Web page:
The History: Didder was an international amateur free agent signing out of Aruba in 2013. Didder was primarily a shortstop when signed, but the Braves moved him full-time to the outfield in 2015. In 2016, Didder moved up to Rome and improved in almost every aspect of his game, showing speed, on-base skills, more power, a strong arm, and very good outfield range. In short, Didder had the kind of season that firmly puts him on the prospect map for the Braves, and in some organizations he would easily be a top 20 prospect.

The Report: Didder batted lead-off for the R-Braves most of the season, and part of his game is to stand very close to the plate and take inside pitches off his body. Didder lead the South Atlantic League with 39 HBP (and added 5 more in the playoffs for good measure), adding 68 points to his OBP. When not taking one for the team, Didder has good strike-zone judgement and quick wrists, allowing him to line the ball to all fields. Didder has decent raw power that he is starting to get into games now; shortening his swing would go a long way to allowing him to turn on inside pitches quicker. Didder is one of the faster players in the organization and his 37 stolen bases tied him for first in the organization with Gwinnett’s Emilio Bonifacio. He is still learning about reading pitchers, and his 75% SB success rate can get higher with experience.

Didder played both center and right field for Rome and looked comfortable at both positions, showing good range though his route-running was a little suspect at times. Didder has a very strong throwing arm, and recorded 20 outfield assists. Overall, he is in consideration for best defensive outfielder in the farm system.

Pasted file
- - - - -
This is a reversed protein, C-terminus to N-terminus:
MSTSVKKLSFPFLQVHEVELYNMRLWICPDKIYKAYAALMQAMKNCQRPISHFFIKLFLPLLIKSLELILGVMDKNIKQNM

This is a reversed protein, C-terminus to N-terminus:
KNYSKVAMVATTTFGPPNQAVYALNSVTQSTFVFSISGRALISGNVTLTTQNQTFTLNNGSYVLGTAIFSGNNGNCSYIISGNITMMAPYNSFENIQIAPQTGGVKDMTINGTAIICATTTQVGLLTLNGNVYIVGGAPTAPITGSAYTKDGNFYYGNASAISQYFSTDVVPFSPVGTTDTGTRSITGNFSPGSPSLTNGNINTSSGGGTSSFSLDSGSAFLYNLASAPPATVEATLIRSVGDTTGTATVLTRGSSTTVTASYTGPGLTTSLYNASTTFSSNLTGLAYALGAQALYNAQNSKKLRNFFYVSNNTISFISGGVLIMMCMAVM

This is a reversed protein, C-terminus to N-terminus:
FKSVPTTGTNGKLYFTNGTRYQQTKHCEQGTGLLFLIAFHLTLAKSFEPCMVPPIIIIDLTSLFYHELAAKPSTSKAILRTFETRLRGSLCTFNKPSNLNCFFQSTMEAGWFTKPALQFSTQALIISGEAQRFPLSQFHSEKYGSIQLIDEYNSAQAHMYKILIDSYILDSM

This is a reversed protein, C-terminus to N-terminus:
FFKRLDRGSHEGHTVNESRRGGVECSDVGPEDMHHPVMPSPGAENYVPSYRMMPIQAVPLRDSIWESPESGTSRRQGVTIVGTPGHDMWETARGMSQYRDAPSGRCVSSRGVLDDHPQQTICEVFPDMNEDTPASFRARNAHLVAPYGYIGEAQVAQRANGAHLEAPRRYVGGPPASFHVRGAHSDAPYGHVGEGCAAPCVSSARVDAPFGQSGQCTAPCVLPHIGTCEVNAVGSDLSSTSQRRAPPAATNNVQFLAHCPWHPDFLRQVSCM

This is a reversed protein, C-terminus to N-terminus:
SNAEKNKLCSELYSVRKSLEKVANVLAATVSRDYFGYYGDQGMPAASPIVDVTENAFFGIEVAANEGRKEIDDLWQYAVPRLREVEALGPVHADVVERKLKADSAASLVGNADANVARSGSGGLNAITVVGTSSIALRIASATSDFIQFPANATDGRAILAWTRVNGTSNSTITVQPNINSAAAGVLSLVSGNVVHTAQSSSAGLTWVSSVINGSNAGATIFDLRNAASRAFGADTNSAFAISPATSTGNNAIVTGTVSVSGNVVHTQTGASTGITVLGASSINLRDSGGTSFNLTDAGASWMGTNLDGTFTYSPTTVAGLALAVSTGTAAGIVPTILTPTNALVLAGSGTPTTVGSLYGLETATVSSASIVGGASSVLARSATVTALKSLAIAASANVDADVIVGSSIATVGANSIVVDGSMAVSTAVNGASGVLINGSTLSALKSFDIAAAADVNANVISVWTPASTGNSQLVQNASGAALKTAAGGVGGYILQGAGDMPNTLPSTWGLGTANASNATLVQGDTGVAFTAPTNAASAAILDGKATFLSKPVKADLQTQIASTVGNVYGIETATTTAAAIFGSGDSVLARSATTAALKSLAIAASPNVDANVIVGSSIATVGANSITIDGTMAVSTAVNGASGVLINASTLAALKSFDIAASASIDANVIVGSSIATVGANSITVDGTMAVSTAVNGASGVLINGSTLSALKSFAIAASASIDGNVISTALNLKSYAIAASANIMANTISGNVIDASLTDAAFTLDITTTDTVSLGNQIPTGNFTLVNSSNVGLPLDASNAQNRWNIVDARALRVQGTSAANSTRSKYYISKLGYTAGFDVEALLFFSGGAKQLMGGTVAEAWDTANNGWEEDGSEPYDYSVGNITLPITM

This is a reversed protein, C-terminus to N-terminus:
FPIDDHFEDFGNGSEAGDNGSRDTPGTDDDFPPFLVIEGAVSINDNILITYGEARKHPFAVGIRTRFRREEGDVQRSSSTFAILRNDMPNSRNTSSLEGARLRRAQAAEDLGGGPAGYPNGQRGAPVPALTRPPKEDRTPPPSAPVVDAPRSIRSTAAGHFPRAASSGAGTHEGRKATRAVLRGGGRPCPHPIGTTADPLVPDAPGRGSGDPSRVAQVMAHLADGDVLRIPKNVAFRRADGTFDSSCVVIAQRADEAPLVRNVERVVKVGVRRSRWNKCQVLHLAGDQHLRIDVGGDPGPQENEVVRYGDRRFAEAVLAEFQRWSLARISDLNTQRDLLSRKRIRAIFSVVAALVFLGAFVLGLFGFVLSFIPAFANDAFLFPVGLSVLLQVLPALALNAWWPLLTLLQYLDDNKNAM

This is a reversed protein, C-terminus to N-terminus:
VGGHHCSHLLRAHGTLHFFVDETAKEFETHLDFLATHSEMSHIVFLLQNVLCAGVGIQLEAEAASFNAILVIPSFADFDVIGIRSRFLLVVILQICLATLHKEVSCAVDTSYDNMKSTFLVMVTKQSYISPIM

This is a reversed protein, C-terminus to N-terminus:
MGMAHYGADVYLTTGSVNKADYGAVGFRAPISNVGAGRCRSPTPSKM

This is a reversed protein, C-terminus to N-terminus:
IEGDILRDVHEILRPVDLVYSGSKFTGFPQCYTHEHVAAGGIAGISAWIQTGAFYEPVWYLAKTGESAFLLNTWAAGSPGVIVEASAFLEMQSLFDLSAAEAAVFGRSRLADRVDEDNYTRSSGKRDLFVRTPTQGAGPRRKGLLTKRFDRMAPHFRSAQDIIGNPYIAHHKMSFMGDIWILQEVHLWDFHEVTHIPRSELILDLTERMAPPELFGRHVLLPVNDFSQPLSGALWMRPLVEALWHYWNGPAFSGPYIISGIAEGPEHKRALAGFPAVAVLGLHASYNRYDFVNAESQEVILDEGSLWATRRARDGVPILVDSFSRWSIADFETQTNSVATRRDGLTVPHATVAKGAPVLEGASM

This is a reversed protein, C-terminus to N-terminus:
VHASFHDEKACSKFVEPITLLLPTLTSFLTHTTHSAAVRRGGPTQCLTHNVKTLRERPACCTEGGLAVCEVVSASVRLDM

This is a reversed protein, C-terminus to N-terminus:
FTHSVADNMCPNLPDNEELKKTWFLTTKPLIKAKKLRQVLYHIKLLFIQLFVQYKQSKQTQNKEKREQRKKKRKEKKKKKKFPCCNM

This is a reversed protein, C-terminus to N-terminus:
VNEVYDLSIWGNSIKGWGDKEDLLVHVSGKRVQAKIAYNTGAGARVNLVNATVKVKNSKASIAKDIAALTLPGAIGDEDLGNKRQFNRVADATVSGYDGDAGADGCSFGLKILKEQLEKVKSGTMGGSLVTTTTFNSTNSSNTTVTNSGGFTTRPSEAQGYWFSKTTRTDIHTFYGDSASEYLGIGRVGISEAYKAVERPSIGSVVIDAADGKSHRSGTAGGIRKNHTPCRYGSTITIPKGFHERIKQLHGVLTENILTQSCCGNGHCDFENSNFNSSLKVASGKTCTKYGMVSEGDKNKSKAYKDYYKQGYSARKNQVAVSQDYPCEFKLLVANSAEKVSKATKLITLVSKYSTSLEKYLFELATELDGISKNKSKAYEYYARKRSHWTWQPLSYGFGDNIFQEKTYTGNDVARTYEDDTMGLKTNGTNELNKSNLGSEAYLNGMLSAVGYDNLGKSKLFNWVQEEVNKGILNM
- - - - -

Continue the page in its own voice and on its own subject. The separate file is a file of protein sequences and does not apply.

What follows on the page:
What’s Next: Didder will likely move up next season to Class A+ Florida, but with his age and his showing in Rome it’s possible that he will be advanced directly to AA Mississippi.

Outfield Fly Rule Prospect List:

  1. Dansby Swanson, SS
  2. Ozzie Albies, 2B/SS
  3. Kolby Allard, LHP
  4. Mike Soroka, RHP
  5. Sean Newcomb, LHP
  6. Kevin Maitan, SS
  7. Touki Toussaint, RHP
  8. Max Fried, LHP
  9. Ian Anderson, RHP
  10. Ronald Acuña, OF
  11. Austin Riley, 3B
  12. Dustin Peterson, OF
  13. Rio Ruiz, 3B
  14. Patrick Weigel, RHP
  15. Alex Jackson, OF
  16. Travis Demeritte, 2B
  17. Cristian Pache, OF
  18. A.J. Minter, LHP
  19. Lucas Sims, RHP
  20. Joey Wentz, LHP
  21. Kyle Muller, LHP
  22. Braxton Davidson, OF
  23. Juan Yepez, 1B/3B
  24. Bryse Wilson, RHP
  25. Yunior Severino, SS
  26. Derian Cruz, SS
  27. Brett Cumberland, C
  28. Ricardo Sanchez, LHP
  29. Jonathan Morales, C
  30. Ray-Patrick Didder, OF
About Andy Harris 120 Articles

Andy Harris has been a baseball fan since seeing the Big Red Machine in 1978 and hardcore baseball fan since reading Bill James’s Historical Baseball Abstract in 1990. Andy moved to the Atlanta area in 1991, which turned out to be a pretty good year for the local team.